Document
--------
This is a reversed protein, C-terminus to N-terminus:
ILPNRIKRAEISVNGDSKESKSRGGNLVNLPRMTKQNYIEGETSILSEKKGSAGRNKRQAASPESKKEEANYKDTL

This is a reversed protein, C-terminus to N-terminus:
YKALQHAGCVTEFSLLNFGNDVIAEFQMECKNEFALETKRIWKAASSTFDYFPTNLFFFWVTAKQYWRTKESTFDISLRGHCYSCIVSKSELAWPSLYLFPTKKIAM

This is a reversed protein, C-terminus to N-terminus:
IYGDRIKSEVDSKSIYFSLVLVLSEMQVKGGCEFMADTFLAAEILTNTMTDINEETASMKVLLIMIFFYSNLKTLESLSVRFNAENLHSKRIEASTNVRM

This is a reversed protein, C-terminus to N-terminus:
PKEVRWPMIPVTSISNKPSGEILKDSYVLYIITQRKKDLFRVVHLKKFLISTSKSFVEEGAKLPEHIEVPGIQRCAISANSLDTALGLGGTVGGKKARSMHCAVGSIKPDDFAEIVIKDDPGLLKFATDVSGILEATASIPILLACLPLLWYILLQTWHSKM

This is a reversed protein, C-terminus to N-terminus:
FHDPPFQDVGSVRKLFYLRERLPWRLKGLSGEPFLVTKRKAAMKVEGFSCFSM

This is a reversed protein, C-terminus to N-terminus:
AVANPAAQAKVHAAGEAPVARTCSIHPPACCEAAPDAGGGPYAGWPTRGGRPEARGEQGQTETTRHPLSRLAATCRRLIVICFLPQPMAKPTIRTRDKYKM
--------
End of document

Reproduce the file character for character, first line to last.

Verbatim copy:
This is a reversed protein, C-terminus to N-terminus:
ILPNRIKRAEISVNGDSKESKSRGGNLVNLPRMTKQNYIEGETSILSEKKGSAGRNKRQAASPESKKEEANYKDTL

This is a reversed protein, C-terminus to N-terminus:
YKALQHAGCVTEFSLLNFGNDVIAEFQMECKNEFALETKRIWKAASSTFDYFPTNLFFFWVTAKQYWRTKESTFDISLRGHCYSCIVSKSELAWPSLYLFPTKKIAM

This is a reversed protein, C-terminus to N-terminus:
IYGDRIKSEVDSKSIYFSLVLVLSEMQVKGGCEFMADTFLAAEILTNTMTDINEETASMKVLLIMIFFYSNLKTLESLSVRFNAENLHSKRIEASTNVRM

This is a reversed protein, C-terminus to N-terminus:
PKEVRWPMIPVTSISNKPSGEILKDSYVLYIITQRKKDLFRVVHLKKFLISTSKSFVEEGAKLPEHIEVPGIQRCAISANSLDTALGLGGTVGGKKARSMHCAVGSIKPDDFAEIVIKDDPGLLKFATDVSGILEATASIPILLACLPLLWYILLQTWHSKM

This is a reversed protein, C-terminus to N-terminus:
FHDPPFQDVGSVRKLFYLRERLPWRLKGLSGEPFLVTKRKAAMKVEGFSCFSM

This is a reversed protein, C-terminus to N-terminus:
AVANPAAQAKVHAAGEAPVARTCSIHPPACCEAAPDAGGGPYAGWPTRGGRPEARGEQGQTETTRHPLSRLAATCRRLIVICFLPQPMAKPTIRTRDKYKM